Big Stink: Great Garbage Patch's Size Exaggerated

Think 1% the size of Texas, not twice as big
By Evann Gastaldo,  Newser Staff
Posted Jan 6, 2011 7:41 AM CST
Matt Durham, center, pulls in a large patch of sea garbage with the help of Miriam Goldstein, right, Aug. 11, 2009 in the Pacific Ocean.   (AP Photo/ Scripps Institution of Oceanography, Mario Aguilera)
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(Newser) – The "Great Pacific Garbage Patch" is often said to be twice the size of Texas—but that and other scary-sounding claims are “grossly exaggerated,” some scientists are now insisting. A new study shows the plastic waste patch is actually 200 times smaller than previously claimed when comparing its mass to the amount of water; if you need a Texas-sized visual, it’s actually closer to 1% of the state's area, says researcher Angelicque White.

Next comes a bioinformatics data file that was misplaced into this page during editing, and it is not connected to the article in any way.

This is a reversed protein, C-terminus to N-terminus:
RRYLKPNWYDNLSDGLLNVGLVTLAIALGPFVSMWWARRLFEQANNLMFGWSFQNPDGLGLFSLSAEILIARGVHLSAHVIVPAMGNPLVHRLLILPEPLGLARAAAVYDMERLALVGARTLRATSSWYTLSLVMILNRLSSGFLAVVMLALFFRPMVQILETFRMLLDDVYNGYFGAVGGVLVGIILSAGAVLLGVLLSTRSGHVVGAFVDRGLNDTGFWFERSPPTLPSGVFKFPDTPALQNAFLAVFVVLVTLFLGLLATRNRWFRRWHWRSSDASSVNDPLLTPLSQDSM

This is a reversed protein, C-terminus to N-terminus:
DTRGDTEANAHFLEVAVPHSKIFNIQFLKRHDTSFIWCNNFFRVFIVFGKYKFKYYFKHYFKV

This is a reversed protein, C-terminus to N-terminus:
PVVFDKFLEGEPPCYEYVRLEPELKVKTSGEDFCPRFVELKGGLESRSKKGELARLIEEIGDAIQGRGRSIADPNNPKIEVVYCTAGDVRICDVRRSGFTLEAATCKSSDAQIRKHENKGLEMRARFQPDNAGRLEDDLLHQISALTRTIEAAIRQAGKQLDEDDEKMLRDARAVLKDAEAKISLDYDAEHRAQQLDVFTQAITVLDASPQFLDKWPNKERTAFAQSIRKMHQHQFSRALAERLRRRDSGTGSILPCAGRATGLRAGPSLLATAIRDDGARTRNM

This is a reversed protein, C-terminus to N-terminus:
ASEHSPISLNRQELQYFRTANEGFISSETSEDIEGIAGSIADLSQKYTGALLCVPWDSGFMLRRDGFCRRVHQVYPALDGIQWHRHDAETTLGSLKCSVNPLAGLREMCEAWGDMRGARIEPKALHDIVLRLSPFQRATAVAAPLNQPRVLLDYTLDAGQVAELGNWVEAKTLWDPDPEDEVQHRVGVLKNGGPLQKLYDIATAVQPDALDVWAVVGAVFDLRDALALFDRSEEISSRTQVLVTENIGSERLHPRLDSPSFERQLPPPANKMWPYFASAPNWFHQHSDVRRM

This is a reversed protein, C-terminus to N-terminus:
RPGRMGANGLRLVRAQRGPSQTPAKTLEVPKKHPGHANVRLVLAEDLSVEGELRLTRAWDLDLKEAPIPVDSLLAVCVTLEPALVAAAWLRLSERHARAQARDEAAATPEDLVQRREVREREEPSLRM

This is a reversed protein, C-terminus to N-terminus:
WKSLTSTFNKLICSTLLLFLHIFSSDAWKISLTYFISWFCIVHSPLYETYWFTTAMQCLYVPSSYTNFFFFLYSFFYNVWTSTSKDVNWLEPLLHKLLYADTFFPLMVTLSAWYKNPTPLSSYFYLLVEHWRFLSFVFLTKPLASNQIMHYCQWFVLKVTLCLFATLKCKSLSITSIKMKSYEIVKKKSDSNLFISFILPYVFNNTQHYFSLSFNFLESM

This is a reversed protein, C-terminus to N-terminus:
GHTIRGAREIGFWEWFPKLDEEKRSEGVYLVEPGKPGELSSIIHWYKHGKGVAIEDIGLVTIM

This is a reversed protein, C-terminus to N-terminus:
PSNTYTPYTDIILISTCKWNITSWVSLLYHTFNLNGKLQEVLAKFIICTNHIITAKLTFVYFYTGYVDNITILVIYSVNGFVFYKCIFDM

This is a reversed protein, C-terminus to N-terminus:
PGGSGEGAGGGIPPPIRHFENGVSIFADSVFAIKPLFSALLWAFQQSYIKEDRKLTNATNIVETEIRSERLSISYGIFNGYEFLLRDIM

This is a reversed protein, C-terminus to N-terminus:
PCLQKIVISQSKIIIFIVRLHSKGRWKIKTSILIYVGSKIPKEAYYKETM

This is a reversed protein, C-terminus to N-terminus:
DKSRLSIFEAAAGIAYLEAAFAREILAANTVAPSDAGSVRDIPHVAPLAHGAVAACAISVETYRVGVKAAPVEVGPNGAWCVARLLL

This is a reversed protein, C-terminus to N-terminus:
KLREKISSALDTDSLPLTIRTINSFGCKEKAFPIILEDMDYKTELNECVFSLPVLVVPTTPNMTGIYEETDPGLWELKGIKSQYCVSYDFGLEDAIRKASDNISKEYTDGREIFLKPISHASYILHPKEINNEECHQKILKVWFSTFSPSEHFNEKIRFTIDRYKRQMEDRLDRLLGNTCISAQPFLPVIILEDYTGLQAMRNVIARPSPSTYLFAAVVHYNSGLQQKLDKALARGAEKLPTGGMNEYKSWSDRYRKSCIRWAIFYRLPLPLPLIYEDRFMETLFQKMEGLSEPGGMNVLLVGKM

She is quick to add that the amount of plastic in the ocean is definitely “troubling,” but that scare tactics only “undermine the credibility of scientists.” White adds, “it is simply inaccurate to state that plastic outweighs plankton, or that we have observed an exponential increase in plastic.” At this point, trying to get rid of the plastic is too expensive and potentially damaging to the ocean’s ecology, the Telegraph reports; White recommends focusing on prevention going forward. Click to read about its sister garbage patch in the Atlantic.

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